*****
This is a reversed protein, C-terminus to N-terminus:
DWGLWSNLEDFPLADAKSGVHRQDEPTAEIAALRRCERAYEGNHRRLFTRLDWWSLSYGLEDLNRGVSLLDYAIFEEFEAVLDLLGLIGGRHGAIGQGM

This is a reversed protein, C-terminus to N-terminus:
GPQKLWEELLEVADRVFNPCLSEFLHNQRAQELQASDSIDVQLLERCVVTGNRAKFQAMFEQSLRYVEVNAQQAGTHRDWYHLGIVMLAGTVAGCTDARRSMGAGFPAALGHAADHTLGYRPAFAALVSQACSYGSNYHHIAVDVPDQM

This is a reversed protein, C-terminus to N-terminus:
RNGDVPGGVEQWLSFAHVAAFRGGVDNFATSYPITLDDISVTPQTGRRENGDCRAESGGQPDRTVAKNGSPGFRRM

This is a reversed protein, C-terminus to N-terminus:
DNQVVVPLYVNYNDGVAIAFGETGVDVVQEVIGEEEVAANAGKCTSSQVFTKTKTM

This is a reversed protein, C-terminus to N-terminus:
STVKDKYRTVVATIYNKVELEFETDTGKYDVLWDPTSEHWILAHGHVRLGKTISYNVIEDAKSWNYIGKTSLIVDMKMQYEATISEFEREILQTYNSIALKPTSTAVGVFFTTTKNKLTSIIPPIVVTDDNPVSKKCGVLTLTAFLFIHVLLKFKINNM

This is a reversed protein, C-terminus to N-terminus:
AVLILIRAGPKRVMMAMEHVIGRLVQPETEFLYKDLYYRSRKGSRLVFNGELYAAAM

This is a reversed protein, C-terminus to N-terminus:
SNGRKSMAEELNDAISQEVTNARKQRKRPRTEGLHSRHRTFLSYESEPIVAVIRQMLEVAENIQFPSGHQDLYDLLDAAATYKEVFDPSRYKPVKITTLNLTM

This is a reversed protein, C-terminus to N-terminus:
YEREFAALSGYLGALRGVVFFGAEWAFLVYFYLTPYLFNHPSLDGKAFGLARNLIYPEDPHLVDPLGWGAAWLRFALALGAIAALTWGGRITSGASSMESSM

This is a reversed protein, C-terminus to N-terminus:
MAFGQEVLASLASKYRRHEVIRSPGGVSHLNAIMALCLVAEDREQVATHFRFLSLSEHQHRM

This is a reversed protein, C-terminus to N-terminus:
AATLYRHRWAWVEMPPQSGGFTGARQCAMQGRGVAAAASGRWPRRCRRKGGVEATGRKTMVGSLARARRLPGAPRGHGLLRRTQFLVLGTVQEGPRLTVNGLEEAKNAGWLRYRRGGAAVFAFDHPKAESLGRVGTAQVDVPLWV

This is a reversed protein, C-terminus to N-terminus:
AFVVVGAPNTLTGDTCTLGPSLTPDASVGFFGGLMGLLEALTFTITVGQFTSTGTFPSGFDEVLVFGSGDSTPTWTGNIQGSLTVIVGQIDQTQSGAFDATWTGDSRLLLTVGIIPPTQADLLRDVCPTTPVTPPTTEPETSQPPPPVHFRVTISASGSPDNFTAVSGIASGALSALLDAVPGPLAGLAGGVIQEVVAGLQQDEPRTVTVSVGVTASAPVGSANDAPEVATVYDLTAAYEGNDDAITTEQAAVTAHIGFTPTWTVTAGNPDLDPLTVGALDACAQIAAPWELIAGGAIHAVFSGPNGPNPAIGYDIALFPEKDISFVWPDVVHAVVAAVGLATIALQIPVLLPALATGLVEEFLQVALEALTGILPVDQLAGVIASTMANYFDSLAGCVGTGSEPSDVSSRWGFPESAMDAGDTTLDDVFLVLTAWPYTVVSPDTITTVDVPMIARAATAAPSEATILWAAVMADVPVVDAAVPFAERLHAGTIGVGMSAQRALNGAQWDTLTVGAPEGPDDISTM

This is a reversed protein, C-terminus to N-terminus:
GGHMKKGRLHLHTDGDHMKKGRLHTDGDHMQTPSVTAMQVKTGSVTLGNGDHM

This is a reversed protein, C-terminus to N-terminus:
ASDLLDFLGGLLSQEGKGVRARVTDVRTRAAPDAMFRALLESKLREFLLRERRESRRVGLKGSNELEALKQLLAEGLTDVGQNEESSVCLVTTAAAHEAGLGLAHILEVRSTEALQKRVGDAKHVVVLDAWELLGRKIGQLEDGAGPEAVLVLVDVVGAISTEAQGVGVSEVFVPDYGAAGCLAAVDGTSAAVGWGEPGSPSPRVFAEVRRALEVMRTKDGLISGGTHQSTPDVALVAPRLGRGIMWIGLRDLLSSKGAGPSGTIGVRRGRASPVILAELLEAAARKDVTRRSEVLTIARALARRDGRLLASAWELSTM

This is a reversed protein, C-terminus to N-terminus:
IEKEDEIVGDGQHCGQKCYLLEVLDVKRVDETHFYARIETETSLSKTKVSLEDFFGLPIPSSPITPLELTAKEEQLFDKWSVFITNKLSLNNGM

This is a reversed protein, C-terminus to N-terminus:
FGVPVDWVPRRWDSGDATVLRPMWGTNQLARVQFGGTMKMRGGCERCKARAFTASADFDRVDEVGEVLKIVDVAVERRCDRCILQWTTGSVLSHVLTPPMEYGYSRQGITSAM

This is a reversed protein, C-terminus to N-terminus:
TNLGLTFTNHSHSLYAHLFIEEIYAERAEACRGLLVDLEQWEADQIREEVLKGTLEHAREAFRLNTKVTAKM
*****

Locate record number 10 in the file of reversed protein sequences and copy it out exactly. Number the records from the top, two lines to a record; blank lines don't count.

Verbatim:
This is a reversed protein, C-terminus to N-terminus:
AATLYRHRWAWVEMPPQSGGFTGARQCAMQGRGVAAAASGRWPRRCRRKGGVEATGRKTMVGSLARARRLPGAPRGHGLLRRTQFLVLGTVQEGPRLTVNGLEEAKNAGWLRYRRGGAAVFAFDHPKAESLGRVGTAQVDVPLWV